On the first few days of each retreat I would often take guests down to the lake after breakfast to show them the best swimming spots. We’d take bamboo walking sticks and bottles of water and set out in the heat of the day ready to cool off in the lake. It was a great chance to get to know the guests and we would chat as we sunbathed and floated on our backs down the gullies.
By the time we were back from the lake lunch would be well on its way, Raju preparing the delicious soup and Dave mixing the fresh salad from the garden. Again I’d be on hand to help clear all the plates and put out the tea. After lunch, I’d often lie on the floor of the kitchen with Sumna, Rada and Manjit and we’d pretend to do our own yoga sessions, laughing together despite my lack of Hindi and their lack of English!
In the afternoons, there were always weeds to pick, beetroot to pull from the earth, clean laundry to return to the guests, plants to water and mangoes, apples and kiwis to chop (and of course hammocks to lie in). I’d often sit in the back kitchen at a little table with Raju, slicing up the mangoes into a huge bowl ready to be served for the fruit salad that evening. There would always be time to learn from the cooks too – chapatti pan and rolling pin now purchased, I’m sure to be a chapatti queen back home. At about 4pm, chai is served, Sumna says ‘tea on the table!’, and the guests wander over from the swimming pool and hammocks to sip the sweet tea before their evening yoga session.
The staff take their leave at about 5pm, and we wave Namaste’s to them as they make their way home to the local villages. While the guests head over to the yoga shala, Izzy, Dave and I sit on the veranda with a cool beer, listen to the peaceful ‘Oms’ vibrating through the air and watch the Jungle Babblers, Himalayan Bulbuls and Indian Mynas scrabble for the rice Dave throws out for them. As dinner time approaches, we head back over to the kitchen and I help set out the delicious evening meal of mixed dal or chickpea curry or muttah paneer with brown rice and salad. After the guests have tucked in, I pile a plate for myself, making sure I drizzle plenty of homemade chilli oil over it, and sit down to eat while chatting to Izzy in the back kitchen.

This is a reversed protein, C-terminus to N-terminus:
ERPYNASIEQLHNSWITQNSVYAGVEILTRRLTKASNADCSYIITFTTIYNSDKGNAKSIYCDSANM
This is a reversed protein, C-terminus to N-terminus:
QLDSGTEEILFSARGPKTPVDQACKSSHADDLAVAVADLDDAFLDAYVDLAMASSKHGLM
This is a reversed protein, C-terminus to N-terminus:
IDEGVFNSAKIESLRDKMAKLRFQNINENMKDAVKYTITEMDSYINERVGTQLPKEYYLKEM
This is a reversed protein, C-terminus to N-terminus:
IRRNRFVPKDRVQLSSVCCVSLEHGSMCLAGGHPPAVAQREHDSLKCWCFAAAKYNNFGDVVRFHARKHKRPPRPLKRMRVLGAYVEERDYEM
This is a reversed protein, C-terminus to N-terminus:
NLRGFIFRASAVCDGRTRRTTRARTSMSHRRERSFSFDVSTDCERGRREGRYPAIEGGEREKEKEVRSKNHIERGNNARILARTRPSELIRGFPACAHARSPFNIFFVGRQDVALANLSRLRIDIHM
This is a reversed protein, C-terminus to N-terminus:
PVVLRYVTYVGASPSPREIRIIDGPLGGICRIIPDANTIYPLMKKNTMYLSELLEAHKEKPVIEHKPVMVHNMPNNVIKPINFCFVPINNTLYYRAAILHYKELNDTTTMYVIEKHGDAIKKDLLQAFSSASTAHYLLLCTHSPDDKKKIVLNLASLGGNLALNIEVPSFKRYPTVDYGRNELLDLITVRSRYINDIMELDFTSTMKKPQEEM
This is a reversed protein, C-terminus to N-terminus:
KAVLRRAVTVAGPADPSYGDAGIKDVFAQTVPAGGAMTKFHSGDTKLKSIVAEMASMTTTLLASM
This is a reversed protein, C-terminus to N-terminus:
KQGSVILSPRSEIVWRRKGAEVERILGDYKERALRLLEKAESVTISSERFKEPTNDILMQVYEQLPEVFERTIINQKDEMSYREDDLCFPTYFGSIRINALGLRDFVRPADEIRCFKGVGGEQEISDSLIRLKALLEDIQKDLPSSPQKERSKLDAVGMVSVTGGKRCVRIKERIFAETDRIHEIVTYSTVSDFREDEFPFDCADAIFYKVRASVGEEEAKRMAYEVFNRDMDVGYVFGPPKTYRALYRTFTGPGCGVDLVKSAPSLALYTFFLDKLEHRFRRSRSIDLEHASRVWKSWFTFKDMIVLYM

Sumna returns for the evening shift and after Dave and Izzy have retreated to get some much needed rest ready for their next early start, Sumna and I wash and dry up the dishes, put out tea and indulge in some of the mango crumble, banana cake or fruit salad with cream that was for dessert. At about 9:30pm we get our torches and I walk Sumna half way home to her village, only a 5 minute journey. We look into the sky and try to find the moon, and Sumna always asks whether the same moon comes to the UK, and we laugh and hug our goodnights. Then I head back to the kitchen, clean the last of the glasses and set the teapots and teacups out ready for the morning, before relaxing on the veranda to chat with the guests or read my book. When the guests turn in for the night, it’s lights off and doors locked, and finally time to get some sleep before the bird songs and morning ‘Oms’ gently rouse me into the next peaceful day at Basunti.